Congresswoman Stephanie Murphy (D-FL) added an initiative to the Bipartisan Budget Act signed into law last Friday which will support Florida schools as they serve the needs of newcomers from Puerto Rico.
The Bipartisan Budget Act is the temporary funding bill which avoids another government shutdown. This bill gives Congress another six weeks to agree on a budget for the nation. The bill includes disaster relief for Puerto Rico, as well as California, Florida, Texas and the U.S. Virgin Islands.
The bill divides $90 billion among these locations, including $2 billion to repair the electrical grid in Puerto Rico and $4.8 billion in Medicaid to completely cover the health care costs for uninsured, low-income people in Puerto Rico for the next two years.
These funds are sorely needed in Puerto Rico, where many people still do not have electricity or potable water.
Rep. Murphy’s initiative provides support for K-12 schools and colleges in the States which are stretching their resources to serve students displaced by Hurricanes Irma and Maria.
While this initiative will help other states and other evacuees, Murphy is particularly concerned about Florida’s need for more help to meet the needs of students arriving from Puerto Rico.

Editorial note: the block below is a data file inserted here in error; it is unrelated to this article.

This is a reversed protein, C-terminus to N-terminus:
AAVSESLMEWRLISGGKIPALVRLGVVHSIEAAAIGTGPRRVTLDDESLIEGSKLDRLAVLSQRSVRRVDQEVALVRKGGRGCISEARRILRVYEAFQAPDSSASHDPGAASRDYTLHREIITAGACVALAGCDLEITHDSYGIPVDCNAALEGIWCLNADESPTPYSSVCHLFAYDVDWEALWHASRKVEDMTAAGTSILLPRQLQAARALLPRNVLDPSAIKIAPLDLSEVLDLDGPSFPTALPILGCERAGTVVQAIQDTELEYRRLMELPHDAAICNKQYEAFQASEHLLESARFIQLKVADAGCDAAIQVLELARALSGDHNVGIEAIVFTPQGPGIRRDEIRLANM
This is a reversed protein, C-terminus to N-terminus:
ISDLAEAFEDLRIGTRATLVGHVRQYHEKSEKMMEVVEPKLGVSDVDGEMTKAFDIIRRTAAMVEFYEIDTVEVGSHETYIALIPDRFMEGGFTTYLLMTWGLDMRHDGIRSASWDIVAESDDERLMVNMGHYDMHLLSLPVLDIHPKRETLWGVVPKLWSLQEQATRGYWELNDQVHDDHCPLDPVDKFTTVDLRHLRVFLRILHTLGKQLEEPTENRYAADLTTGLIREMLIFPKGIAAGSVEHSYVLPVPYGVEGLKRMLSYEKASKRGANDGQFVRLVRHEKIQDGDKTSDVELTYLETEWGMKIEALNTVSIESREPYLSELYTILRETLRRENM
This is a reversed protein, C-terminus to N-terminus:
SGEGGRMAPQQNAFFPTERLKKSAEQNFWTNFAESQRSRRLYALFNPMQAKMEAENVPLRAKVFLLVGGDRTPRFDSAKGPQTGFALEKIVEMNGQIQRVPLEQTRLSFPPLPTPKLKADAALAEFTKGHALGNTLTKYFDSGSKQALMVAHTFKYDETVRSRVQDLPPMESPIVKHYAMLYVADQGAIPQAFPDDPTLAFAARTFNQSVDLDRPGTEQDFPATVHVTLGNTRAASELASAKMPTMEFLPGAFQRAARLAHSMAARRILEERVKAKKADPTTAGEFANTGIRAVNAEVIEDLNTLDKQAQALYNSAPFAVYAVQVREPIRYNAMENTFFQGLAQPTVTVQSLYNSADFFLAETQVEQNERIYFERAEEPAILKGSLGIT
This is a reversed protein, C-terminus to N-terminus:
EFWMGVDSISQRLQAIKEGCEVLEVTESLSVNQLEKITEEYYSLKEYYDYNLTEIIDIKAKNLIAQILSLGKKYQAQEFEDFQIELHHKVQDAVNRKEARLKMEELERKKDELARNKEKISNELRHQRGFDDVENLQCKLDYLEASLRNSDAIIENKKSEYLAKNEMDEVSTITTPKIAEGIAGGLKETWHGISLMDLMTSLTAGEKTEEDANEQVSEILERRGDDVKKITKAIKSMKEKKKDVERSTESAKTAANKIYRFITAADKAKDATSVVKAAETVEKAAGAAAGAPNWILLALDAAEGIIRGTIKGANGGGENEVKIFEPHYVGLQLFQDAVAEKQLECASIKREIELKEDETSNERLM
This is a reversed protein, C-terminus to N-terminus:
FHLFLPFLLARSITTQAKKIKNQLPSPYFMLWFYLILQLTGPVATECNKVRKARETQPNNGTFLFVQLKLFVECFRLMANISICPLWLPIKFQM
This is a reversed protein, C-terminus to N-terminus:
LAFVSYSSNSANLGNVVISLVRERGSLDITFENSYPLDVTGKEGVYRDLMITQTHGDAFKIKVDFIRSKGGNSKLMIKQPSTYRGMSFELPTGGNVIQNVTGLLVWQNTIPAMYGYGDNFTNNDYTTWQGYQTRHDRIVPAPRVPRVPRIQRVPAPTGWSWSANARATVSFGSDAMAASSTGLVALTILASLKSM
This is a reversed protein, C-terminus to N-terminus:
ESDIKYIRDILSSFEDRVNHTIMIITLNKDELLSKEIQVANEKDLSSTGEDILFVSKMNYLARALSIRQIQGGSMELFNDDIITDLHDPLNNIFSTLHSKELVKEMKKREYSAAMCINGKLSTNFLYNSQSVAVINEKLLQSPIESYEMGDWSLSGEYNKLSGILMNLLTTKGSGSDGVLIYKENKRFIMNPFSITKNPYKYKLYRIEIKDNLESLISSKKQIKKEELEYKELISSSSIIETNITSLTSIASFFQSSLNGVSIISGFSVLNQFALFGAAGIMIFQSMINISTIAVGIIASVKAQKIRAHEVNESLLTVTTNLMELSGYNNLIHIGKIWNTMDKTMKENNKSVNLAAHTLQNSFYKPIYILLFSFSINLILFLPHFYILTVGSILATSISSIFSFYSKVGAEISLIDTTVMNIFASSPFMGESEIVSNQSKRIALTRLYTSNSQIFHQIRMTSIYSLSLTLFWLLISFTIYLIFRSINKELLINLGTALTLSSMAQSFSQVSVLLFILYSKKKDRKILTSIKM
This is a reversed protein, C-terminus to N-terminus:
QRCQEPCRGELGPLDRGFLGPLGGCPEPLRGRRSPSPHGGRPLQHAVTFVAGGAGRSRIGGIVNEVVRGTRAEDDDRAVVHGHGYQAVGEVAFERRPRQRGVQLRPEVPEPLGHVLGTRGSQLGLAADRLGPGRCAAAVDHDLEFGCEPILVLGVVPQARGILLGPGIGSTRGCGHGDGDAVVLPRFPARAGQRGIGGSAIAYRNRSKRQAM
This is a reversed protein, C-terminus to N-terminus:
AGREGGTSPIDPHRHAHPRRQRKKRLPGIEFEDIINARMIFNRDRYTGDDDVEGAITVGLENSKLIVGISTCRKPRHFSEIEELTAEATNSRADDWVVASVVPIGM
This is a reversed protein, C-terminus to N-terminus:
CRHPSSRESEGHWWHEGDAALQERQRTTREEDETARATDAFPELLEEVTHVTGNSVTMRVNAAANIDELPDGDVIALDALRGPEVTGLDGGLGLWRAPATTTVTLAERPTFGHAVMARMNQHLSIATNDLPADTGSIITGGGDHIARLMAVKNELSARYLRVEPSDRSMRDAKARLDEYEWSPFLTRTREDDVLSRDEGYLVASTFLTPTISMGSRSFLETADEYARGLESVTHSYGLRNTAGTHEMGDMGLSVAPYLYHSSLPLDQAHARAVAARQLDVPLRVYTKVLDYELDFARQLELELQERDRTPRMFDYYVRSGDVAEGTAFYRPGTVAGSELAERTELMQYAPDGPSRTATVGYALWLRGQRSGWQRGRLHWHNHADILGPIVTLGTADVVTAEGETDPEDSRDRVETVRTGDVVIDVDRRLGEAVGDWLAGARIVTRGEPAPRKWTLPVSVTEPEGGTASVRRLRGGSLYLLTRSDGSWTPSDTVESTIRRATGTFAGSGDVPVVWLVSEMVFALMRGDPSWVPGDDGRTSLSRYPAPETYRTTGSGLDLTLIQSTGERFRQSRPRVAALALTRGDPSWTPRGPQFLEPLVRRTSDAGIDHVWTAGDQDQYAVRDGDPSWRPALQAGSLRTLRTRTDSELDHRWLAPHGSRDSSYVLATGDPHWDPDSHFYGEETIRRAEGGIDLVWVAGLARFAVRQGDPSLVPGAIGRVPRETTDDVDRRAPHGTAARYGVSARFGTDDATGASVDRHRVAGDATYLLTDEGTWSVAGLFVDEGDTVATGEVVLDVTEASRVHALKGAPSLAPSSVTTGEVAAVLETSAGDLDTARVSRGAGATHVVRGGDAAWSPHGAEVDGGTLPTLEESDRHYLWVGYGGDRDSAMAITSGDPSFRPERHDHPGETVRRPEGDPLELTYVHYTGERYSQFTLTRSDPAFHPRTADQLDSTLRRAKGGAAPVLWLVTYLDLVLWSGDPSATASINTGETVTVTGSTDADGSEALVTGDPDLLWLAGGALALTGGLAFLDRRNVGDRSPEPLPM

Florida has already enrolled more than 12,000 students from Puerto Rico — 3,400 in Orange County alone. The new funding provides the money needed to meet students’ special needs, beginning with $8,500 for each of the new K-12 students and adding more funding for additional needs.
These are the specific numbers:
- $8,500 for every displaced student
- $9,000 for those with limited English
- $10,000 for each student with disabilities
Murphy’s initiative also allows $75 million for colleges and universities to enroll displaced students. Some Florida universities have waived out-of-state tuition for evacuees, and these funds will help the colleges to cover these opportunity costs.
Murphy’s office announced that the Congresswoman added a provision to the bill which gives families in Puerto Rico equal coverage under the the Maternal, Infant, and Early Childhood Home Visiting (MIECHV) program. This program works to reduce child poverty.
It is legal to treat Puerto Rico differently from the States in federal programs. This means that Puerto Rico receives less than it would if it were a state in a number of federal programs including Medicaid.